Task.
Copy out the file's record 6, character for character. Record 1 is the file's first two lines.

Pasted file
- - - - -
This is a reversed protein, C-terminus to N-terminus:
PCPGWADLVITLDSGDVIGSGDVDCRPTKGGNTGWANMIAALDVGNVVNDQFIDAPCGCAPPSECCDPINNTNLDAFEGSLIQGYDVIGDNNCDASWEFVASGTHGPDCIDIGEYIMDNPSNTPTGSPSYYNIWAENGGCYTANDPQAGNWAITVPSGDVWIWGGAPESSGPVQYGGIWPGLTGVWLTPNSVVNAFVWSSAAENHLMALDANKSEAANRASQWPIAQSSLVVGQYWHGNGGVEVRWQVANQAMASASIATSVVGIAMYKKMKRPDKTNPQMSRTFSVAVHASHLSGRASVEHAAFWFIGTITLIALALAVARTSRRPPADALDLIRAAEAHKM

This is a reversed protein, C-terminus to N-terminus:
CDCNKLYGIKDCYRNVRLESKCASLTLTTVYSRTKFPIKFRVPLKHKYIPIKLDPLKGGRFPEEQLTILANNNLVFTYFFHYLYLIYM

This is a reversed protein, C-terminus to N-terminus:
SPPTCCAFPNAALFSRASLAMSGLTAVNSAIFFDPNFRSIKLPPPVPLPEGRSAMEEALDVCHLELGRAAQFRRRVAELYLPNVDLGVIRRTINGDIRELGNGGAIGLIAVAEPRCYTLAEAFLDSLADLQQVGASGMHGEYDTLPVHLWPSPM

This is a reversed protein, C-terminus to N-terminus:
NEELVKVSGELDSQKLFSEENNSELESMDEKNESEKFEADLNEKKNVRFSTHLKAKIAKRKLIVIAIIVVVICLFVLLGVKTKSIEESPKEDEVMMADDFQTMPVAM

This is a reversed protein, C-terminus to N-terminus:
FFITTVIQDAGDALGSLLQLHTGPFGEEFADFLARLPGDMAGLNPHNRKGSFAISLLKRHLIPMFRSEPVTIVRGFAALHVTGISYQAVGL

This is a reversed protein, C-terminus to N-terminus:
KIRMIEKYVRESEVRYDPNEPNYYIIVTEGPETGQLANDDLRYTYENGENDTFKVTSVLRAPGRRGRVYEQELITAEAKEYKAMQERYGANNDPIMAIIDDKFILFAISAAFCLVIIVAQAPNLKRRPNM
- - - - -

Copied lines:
This is a reversed protein, C-terminus to N-terminus:
KIRMIEKYVRESEVRYDPNEPNYYIIVTEGPETGQLANDDLRYTYENGENDTFKVTSVLRAPGRRGRVYEQELITAEAKEYKAMQERYGANNDPIMAIIDDKFILFAISAAFCLVIIVAQAPNLKRRPNM